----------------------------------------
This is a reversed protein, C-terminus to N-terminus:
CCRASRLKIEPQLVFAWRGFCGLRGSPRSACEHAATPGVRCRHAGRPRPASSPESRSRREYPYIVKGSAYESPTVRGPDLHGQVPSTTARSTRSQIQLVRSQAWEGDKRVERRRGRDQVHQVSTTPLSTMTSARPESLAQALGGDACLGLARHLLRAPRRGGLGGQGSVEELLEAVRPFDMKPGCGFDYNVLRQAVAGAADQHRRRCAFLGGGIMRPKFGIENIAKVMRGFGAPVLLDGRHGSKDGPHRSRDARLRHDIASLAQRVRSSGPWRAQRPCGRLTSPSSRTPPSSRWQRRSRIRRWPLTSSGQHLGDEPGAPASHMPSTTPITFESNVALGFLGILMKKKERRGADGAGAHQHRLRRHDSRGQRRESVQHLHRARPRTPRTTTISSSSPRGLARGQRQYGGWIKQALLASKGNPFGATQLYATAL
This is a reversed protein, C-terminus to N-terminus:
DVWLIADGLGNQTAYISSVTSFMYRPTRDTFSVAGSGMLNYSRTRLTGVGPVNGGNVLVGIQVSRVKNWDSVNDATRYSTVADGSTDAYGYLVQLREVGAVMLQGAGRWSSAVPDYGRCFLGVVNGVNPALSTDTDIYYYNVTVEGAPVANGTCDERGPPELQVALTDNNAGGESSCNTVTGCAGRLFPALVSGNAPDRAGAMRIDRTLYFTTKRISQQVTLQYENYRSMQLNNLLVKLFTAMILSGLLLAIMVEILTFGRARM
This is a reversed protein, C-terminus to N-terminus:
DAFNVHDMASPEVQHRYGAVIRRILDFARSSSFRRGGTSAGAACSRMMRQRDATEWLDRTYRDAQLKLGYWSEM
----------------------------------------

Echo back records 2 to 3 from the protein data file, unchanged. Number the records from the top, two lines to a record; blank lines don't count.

This is a reversed protein, C-terminus to N-terminus:
DVWLIADGLGNQTAYISSVTSFMYRPTRDTFSVAGSGMLNYSRTRLTGVGPVNGGNVLVGIQVSRVKNWDSVNDATRYSTVADGSTDAYGYLVQLREVGAVMLQGAGRWSSAVPDYGRCFLGVVNGVNPALSTDTDIYYYNVTVEGAPVANGTCDERGPPELQVALTDNNAGGESSCNTVTGCAGRLFPALVSGNAPDRAGAMRIDRTLYFTTKRISQQVTLQYENYRSMQLNNLLVKLFTAMILSGLLLAIMVEILTFGRARM
This is a reversed protein, C-terminus to N-terminus:
DAFNVHDMASPEVQHRYGAVIRRILDFARSSSFRRGGTSAGAACSRMMRQRDATEWLDRTYRDAQLKLGYWSEM